But where it comes to simple, and perfectly valid user requests and feedback, it's almost as though if it's requested they will double down on not doing it.
They also refuse to let users complete repeating tasks early despite committing to fix that years ago on Twitter.
Score: 7 Votes (Like | Disagree)
Diopter Avatar
24 weeks ago

They appear to have a form of pathological demand avoidance where it comes to implementing basic features and seem to wear this as a badge of pride.
This is a really odd assessment. I've seen no evidence that they have a fixation on, or are proud of, avoiding user requests. Just because they didn't include your pet features doesn't mean they aren't listening to their users.

A recent example of responding to user feedback and adding a "basic feature" is that when they implemented support for Interactive Widgets (on day one!), some users requested the ability to disable the interactivity so that you couldn't accidentally check off a to-do, and... they promptly added that! Another recent example that's specific to iPad is that people wanted to be able to toggle the visibility of later tasks in Areas and Projects, and they added that too (via Cmd+Shift+E).

A more major and longer term example would be that lots of users had for years wanted Markdown support in task notes, and Cultured Code added that! (with a very nice implementation) Another very frequently requested major feature was support for adjusting the app's text size, and they added that too (with the ability to follow the system's Dynamic Type size setting or to override it in the app).

Maybe they just have a clear idea of how they want their apps to work instead of adding every little thing people want? Maybe there are downsides to your requests that you haven't thought about but which they've already prototyped and think need more work?

Cultured Code are also one of the most consistent developers in adopting Apple's new platforms and platform features every year, despite the apps having so far been one-off purchases without a subscription (even though their superior syncing service totally justifies a subscription all by itself, in my opinion, and I would happily pay for one if they ever introduce it).

In fact they're usually among the first developers to add support for new OS features to their apps. This year, I think all on release day, they: had a totally rewritten Watch app ready for watchOS 10 using SwiftUI to match the new look and behaviours (among other features like now having direct-to-cloud syncing on the Watch app), supported the watchOS Smart Stack, updated all the Widgets on iOS, iPadOS and macOS to make them Interactive Widgets so items can be checked off without having to open the app (including Desktop Widgets on macOS), implemented support for Lock Screen Widgets on iPadOS, added support for the new StandBy interface on iPhone (including support for Night Mode), and now they're launching - again on day one - a native visionOS app.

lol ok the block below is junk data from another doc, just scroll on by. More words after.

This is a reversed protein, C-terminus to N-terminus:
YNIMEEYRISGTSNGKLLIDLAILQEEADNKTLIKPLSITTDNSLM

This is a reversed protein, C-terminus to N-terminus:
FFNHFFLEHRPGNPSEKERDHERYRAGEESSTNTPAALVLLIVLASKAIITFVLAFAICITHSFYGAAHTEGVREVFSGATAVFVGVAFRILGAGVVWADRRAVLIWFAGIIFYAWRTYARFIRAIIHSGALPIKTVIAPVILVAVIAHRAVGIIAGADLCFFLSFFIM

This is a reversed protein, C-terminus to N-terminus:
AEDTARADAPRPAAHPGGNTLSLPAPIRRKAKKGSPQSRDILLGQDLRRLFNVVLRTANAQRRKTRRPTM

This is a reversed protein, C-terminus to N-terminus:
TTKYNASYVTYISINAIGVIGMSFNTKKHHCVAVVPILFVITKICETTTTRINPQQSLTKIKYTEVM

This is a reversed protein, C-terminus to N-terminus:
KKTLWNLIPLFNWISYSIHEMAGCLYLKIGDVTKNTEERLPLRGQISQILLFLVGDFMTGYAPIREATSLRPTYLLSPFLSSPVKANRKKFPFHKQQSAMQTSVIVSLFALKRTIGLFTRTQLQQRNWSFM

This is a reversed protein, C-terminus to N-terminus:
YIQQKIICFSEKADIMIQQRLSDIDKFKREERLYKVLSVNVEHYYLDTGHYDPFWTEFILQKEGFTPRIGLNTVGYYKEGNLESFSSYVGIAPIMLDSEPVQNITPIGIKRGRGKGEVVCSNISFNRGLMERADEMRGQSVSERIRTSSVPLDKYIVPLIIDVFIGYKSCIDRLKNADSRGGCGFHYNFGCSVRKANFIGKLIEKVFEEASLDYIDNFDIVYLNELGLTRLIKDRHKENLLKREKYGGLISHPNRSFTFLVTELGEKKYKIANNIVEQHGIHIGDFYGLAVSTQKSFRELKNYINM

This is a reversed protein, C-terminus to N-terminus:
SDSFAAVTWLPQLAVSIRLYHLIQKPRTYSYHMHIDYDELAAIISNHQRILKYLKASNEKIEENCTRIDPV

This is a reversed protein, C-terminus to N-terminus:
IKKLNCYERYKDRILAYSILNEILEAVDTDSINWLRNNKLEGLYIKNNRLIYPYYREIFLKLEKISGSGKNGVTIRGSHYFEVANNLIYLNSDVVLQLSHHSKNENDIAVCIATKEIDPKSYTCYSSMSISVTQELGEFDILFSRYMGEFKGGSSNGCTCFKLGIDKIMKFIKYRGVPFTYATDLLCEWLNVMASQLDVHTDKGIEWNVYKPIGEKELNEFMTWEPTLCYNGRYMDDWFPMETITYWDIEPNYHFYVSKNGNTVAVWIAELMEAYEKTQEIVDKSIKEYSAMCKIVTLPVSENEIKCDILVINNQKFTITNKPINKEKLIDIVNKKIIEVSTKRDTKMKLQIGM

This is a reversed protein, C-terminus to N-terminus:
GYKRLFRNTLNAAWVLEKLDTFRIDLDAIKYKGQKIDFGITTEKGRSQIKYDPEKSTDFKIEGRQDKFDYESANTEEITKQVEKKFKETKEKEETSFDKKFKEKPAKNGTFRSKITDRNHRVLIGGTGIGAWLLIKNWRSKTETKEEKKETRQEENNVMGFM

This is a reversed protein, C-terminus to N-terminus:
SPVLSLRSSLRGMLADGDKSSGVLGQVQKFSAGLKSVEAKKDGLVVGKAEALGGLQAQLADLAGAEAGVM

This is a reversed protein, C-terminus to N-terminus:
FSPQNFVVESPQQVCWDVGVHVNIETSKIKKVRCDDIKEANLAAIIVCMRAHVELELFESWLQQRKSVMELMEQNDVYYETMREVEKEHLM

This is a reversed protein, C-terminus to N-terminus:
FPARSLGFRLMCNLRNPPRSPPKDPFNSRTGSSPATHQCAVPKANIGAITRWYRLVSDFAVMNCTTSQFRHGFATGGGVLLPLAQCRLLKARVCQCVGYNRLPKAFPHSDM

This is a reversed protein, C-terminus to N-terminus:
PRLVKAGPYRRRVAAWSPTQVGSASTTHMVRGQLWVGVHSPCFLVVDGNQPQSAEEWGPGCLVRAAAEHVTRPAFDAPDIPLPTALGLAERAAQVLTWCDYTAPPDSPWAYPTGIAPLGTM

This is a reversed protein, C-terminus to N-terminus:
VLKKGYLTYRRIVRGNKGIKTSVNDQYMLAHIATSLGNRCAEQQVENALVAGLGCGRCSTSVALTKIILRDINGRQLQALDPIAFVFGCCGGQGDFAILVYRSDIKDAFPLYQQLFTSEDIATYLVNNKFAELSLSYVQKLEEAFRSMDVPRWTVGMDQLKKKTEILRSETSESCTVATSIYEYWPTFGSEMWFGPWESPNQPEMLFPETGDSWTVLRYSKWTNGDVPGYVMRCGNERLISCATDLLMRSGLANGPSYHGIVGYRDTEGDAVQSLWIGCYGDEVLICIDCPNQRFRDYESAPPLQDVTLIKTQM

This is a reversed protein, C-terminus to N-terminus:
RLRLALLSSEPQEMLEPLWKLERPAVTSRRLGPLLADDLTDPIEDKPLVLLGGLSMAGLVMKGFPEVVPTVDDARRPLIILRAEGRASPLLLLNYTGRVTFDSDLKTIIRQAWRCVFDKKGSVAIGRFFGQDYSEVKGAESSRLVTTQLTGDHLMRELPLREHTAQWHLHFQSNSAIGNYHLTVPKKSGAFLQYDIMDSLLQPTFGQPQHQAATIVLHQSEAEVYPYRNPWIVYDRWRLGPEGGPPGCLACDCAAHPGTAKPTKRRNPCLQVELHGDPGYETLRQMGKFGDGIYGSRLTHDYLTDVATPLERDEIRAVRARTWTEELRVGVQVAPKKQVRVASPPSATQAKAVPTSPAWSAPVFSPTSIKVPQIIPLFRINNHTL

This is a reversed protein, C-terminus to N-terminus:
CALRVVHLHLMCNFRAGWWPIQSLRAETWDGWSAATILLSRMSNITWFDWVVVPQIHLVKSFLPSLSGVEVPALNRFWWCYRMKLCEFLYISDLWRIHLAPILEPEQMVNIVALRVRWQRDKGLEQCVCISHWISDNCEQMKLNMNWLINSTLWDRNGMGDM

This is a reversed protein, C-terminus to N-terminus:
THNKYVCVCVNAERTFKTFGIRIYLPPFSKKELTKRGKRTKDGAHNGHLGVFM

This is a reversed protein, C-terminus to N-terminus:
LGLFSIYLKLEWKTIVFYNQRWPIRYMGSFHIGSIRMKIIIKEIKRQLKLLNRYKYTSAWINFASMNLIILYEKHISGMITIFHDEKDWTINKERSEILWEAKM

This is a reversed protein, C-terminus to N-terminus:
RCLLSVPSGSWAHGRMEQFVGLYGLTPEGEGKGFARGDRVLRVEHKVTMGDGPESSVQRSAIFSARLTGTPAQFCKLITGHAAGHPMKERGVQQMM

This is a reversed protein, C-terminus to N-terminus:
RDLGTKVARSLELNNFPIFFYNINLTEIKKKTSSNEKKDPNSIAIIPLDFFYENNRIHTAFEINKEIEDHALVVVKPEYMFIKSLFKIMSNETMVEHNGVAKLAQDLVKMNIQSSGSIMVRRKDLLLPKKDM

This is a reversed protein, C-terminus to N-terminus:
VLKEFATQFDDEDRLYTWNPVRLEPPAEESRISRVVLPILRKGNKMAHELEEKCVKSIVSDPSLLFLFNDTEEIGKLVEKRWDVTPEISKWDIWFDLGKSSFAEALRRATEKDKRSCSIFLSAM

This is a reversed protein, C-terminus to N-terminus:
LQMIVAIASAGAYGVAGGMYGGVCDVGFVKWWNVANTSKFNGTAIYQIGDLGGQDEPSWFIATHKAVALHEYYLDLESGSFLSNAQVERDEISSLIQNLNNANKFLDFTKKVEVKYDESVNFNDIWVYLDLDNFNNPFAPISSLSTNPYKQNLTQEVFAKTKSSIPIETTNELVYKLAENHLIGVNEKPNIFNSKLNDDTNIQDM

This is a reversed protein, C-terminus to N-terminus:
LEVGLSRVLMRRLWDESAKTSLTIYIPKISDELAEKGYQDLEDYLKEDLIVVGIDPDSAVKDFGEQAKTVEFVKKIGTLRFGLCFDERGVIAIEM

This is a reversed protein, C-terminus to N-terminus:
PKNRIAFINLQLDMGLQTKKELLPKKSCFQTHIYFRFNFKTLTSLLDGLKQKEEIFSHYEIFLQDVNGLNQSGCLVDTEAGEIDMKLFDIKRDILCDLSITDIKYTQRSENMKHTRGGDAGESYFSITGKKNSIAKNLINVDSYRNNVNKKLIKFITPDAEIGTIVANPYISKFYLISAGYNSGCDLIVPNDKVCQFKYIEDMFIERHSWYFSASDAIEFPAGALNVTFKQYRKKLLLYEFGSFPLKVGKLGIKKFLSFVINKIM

And users didn't even have to ask for all of these new features, they were just ready to go... on day one!
Score: 4 Votes (Like | Disagree)
arobert3434 Avatar
24 weeks ago
So just superimposing the window on the real environment? Innovative. Now if I could, say, look at my shed and see a list of things I need to do in the yard, or look at my desk and see today's meeting schedule, then we'd be getting somewhere.
Score: 3 Votes (Like | Disagree)
chucker23n1 Avatar
24 weeks ago

Things is a great app but with some of the most stubborn developers of all time. [..] They appear to have a form of pathological demand avoidance where it comes to implementing basic features and seem to wear this as a badge of pride.
Well, stubbornness does make for good product management. If they accepted and prioritized every user suggestion, the end result would be a shapeless blob. You differentiate by saying no to things, and by prioritizing.
Score: 3 Votes (Like | Disagree)